US 4326707 A
Hydraulic exerciser comprising a hydraulic control circuit, a single acting positive displacement pump, and an exercise machine designed using the control circuit and pump. With the hydraulic control circuit up to four modes and one combination of modes of exercising are possible; namely isometric, isodynamic, isokinetic, warmup and the combination of isodynamic and isokinetic. In addition the control circuit has a gage for registering the resistive force for all modes or combination of modes of exercising.
1. An exerciser for a human user to perform physical exercising, comprising:
human exercising force connection means for the human user to physically undergo exercising force in the performing of physical exercising for development of the human muscles,
a flexible, continuous, load bearing line attached to two spaced locations on said exercising force connection means and extending away from said exercising force connection means;
a hydraulic fluid cylinder with an incompressible hydraulic liquid fluid therein associated with said exercising force connection means having a moveable piston extending out of and moveable longitudinally in said cylinder in contact with said hydraulic fluid;
a first pair of sheaves located in association with a first end of said cylinder, and a second pair of sheaves located in association with the other, opposite end of said cylinder, at least one of said second pair of sheaves being mounted on and carried by said piston, said flexible, load bearing line extending from a first location on said exercising force connection means toward said cylinder and down around one sheave of said first pair, then over to and around one of the sheaves of said second pair, then back over and around the other of the sheaves of said first pair, then back over and around the other of the sheaves of said second pair, and then extending back to the other of said two locations on said exercising force connections means, force applied to said exercising force connection means in a direction away from said cylinder causing said piston to move into said cylinder.
2. The exerciser of claim 1, wherein there is further included a support stand, said cylinder being attached to and enclosed within said support stand.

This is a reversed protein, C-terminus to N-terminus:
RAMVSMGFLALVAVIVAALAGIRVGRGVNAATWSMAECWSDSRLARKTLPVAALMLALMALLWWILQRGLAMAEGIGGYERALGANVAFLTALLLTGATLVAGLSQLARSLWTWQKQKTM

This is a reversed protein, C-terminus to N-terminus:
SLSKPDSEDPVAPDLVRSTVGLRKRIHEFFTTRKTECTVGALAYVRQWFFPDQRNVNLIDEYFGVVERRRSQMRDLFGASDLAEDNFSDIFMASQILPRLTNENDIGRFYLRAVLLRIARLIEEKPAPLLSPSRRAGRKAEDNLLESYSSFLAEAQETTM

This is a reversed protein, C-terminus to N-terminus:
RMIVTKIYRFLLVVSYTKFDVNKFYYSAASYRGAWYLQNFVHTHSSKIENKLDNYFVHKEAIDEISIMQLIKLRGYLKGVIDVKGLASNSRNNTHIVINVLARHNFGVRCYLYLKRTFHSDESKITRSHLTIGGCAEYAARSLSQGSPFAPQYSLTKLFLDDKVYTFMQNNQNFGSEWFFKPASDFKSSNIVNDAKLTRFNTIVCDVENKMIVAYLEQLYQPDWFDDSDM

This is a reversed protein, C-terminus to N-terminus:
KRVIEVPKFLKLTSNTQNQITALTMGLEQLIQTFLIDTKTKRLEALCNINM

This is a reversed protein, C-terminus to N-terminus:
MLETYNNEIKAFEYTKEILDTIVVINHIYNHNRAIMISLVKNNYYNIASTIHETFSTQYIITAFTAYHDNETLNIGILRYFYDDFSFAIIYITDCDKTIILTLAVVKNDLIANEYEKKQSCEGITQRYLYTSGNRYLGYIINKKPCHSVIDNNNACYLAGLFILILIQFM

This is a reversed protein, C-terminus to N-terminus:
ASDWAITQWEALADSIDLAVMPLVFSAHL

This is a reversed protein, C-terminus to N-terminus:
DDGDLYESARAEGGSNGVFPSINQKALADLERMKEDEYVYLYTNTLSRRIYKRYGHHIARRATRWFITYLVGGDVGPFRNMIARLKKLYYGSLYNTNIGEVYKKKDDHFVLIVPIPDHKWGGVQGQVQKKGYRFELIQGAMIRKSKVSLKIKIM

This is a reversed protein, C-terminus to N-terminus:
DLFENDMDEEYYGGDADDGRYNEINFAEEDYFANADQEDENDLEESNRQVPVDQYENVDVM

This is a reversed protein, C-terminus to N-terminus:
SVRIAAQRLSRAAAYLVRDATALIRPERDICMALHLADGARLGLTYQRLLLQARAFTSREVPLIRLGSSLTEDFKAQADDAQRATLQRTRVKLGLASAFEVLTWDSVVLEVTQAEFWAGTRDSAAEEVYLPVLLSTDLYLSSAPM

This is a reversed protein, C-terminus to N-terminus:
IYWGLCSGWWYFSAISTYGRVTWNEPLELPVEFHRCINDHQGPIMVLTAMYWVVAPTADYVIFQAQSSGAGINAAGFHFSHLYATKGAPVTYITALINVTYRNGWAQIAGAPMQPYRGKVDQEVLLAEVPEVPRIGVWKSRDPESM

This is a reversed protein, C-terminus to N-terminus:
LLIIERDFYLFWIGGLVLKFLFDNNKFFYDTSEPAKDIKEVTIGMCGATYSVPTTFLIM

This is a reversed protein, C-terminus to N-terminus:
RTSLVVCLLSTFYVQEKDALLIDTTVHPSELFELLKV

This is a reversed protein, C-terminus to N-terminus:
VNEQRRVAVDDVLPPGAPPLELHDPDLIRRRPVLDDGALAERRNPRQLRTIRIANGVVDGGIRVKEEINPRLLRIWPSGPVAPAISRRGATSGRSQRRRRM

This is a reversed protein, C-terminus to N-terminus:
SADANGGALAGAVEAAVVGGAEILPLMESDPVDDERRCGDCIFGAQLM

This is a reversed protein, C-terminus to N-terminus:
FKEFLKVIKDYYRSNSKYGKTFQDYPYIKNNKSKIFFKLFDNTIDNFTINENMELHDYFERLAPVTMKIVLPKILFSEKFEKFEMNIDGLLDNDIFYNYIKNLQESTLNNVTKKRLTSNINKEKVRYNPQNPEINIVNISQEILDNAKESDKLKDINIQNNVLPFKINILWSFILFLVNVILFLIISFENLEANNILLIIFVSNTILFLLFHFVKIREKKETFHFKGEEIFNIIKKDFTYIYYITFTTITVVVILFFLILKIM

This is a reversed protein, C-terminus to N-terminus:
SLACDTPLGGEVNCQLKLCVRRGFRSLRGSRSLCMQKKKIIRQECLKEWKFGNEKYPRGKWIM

3. The exerciser of claim 2, wherein said force connection means is a rigid, straight bar disposed in a line perpendicular to the axes of rotation of all of said sheaves.
4. The exerciser of claim 1, wherein both of said sheaves of said second pair are mounted on and carried by said piston and have the same axis of rotation.
5. The exerciser of claim 4, wherein there are included at least three sheaves associated with each end of said cylinder, at least two of which have the same axis of rotation.
6. The exerciser of claim 5, wherein one of each set of three sheaves has an axis of rotation making a ninety degree angle with the axis of rotation of at least one of the remaining two sheaves of its set.
7. The exerciser of claim 1, wherein a further flexible, load bearing line is attached at one end to said piston and at its other end to a resilient biasing member whose further, other end is fixed, said resilient biasing member exerting an outwardly, moving, biasing force to said piston.
8. The exerciser of claim 1, wherein the sheaves of each pair have the same axis of rotation which is parallel to the axis of rotation of said other pair.
9. The exerciser of claim 1, wherein said piston forms a ram and wherein said cylinder and said ram comprise a single acting, positive displacement pump with common inlet and outlet ports.
This is a continuation-in-part of prior, copending application Ser. No. 946,440, filed Sept. 27, 1978, now abandoned, and entitled "Hydraulic Exerciser," the disclosure of which is incorporated herein by reference.
1. Field of the Invention
The present invention relates to an exercising device or system, and more particularly to such a device or system using hydraulic means as a force resisting component.
2. Prior Art and Invention